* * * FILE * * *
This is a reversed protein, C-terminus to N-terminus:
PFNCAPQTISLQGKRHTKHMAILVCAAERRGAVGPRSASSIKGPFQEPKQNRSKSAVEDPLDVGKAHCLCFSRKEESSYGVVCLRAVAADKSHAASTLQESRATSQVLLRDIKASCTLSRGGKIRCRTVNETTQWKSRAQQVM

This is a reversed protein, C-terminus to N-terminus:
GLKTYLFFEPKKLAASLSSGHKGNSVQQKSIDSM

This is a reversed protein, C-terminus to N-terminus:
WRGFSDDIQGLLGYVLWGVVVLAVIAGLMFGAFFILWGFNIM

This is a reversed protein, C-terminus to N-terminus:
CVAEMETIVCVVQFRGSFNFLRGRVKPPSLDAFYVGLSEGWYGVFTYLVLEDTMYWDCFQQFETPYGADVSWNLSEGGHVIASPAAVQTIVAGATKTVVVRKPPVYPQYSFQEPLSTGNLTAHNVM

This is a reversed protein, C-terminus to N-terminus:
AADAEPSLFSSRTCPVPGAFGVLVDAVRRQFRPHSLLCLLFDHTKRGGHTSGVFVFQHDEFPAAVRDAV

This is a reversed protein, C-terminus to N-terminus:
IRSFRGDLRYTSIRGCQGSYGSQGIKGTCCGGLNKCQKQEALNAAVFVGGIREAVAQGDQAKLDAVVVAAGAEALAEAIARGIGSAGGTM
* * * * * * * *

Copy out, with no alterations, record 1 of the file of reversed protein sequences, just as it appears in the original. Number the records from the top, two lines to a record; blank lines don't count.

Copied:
This is a reversed protein, C-terminus to N-terminus:
PFNCAPQTISLQGKRHTKHMAILVCAAERRGAVGPRSASSIKGPFQEPKQNRSKSAVEDPLDVGKAHCLCFSRKEESSYGVVCLRAVAADKSHAASTLQESRATSQVLLRDIKASCTLSRGGKIRCRTVNETTQWKSRAQQVM